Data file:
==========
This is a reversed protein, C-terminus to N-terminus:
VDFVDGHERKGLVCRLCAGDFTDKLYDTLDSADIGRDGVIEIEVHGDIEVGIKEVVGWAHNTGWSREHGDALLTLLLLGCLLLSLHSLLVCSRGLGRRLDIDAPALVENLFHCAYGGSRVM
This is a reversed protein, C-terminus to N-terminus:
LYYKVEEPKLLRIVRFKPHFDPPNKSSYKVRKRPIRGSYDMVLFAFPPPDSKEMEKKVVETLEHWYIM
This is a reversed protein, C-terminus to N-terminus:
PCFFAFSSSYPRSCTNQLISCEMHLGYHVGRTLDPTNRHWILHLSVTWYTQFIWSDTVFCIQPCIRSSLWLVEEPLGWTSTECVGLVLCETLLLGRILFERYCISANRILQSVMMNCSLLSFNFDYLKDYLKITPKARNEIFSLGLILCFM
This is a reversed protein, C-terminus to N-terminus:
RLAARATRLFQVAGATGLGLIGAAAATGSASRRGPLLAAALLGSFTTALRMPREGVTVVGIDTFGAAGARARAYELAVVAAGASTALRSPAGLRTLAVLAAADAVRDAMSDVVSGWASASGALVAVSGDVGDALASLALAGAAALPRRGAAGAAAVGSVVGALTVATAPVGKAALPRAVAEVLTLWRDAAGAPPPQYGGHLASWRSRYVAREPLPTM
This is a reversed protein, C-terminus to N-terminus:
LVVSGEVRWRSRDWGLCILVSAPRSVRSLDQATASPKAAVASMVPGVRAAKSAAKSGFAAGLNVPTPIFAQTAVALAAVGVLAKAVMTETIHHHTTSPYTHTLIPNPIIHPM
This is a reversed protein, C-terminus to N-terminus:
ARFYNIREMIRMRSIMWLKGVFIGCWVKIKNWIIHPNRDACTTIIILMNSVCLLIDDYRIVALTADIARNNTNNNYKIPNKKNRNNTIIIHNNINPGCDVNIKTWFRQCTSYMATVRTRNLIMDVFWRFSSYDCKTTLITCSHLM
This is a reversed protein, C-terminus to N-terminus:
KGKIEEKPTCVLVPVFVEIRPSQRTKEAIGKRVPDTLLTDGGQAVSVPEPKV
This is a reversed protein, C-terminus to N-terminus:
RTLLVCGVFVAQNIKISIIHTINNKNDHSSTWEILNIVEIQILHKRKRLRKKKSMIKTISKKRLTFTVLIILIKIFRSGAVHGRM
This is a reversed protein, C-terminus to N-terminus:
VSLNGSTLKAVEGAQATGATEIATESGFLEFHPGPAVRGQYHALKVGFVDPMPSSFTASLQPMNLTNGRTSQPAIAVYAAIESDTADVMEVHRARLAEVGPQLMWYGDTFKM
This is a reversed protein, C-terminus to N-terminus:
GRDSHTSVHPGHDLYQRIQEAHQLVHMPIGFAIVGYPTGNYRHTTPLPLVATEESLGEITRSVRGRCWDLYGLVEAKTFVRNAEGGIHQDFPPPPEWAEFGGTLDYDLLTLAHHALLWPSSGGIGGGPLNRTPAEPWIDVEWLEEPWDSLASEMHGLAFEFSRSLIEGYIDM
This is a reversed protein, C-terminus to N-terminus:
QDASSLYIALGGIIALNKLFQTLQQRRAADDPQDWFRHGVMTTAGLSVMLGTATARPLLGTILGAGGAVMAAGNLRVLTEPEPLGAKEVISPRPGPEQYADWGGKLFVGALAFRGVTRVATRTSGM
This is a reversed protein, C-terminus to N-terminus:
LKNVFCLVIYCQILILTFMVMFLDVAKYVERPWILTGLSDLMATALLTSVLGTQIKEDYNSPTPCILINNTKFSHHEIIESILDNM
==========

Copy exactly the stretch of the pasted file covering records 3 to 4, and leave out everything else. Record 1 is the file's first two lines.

This is a reversed protein, C-terminus to N-terminus:
PCFFAFSSSYPRSCTNQLISCEMHLGYHVGRTLDPTNRHWILHLSVTWYTQFIWSDTVFCIQPCIRSSLWLVEEPLGWTSTECVGLVLCETLLLGRILFERYCISANRILQSVMMNCSLLSFNFDYLKDYLKITPKARNEIFSLGLILCFM
This is a reversed protein, C-terminus to N-terminus:
RLAARATRLFQVAGATGLGLIGAAAATGSASRRGPLLAAALLGSFTTALRMPREGVTVVGIDTFGAAGARARAYELAVVAAGASTALRSPAGLRTLAVLAAADAVRDAMSDVVSGWASASGALVAVSGDVGDALASLALAGAAALPRRGAAGAAAVGSVVGALTVATAPVGKAALPRAVAEVLTLWRDAAGAPPPQYGGHLASWRSRYVAREPLPTM